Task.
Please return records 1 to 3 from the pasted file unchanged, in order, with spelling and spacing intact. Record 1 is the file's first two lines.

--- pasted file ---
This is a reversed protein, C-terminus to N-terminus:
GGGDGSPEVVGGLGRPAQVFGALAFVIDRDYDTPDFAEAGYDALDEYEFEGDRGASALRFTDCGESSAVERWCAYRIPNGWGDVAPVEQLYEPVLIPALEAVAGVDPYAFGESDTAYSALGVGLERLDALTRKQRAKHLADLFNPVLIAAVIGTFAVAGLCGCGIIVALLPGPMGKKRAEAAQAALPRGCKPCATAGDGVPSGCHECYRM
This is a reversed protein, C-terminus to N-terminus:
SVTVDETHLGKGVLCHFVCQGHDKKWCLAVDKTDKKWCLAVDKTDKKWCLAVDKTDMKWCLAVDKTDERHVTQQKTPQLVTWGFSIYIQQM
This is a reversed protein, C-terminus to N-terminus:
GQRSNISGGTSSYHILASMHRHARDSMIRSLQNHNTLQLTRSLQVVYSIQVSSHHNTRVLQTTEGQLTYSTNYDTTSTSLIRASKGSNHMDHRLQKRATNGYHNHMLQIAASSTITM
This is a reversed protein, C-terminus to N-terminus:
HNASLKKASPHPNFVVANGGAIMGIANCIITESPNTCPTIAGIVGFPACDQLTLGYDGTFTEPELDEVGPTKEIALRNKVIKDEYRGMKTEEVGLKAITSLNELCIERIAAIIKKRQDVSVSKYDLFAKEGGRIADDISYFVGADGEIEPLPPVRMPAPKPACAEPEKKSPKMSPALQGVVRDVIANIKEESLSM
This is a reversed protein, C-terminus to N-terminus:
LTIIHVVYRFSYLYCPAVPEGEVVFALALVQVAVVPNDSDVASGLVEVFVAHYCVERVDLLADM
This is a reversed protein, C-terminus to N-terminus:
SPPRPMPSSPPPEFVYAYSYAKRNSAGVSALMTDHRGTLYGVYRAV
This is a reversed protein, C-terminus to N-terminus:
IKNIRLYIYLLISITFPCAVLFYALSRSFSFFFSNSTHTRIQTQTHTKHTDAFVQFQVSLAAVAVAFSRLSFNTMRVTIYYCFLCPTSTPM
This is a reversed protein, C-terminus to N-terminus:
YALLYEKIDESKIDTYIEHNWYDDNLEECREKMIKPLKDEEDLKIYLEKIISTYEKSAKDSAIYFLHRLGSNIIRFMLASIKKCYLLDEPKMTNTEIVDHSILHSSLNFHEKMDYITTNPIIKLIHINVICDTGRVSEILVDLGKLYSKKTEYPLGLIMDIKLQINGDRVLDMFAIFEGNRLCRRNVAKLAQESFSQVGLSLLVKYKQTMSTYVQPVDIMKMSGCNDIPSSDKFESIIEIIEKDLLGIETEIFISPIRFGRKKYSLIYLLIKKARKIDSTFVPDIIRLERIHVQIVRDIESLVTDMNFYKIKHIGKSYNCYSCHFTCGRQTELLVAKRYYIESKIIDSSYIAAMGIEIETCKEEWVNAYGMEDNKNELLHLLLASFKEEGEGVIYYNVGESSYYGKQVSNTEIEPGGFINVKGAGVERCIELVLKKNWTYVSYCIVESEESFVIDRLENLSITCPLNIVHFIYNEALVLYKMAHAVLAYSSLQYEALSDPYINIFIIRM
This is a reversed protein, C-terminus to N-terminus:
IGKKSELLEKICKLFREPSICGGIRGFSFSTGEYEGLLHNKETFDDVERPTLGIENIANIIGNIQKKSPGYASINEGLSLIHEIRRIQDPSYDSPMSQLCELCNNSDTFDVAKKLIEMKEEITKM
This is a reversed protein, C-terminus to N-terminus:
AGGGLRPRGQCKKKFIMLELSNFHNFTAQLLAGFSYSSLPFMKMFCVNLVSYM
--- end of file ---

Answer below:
This is a reversed protein, C-terminus to N-terminus:
GGGDGSPEVVGGLGRPAQVFGALAFVIDRDYDTPDFAEAGYDALDEYEFEGDRGASALRFTDCGESSAVERWCAYRIPNGWGDVAPVEQLYEPVLIPALEAVAGVDPYAFGESDTAYSALGVGLERLDALTRKQRAKHLADLFNPVLIAAVIGTFAVAGLCGCGIIVALLPGPMGKKRAEAAQAALPRGCKPCATAGDGVPSGCHECYRM
This is a reversed protein, C-terminus to N-terminus:
SVTVDETHLGKGVLCHFVCQGHDKKWCLAVDKTDKKWCLAVDKTDKKWCLAVDKTDMKWCLAVDKTDERHVTQQKTPQLVTWGFSIYIQQM
This is a reversed protein, C-terminus to N-terminus:
GQRSNISGGTSSYHILASMHRHARDSMIRSLQNHNTLQLTRSLQVVYSIQVSSHHNTRVLQTTEGQLTYSTNYDTTSTSLIRASKGSNHMDHRLQKRATNGYHNHMLQIAASSTITM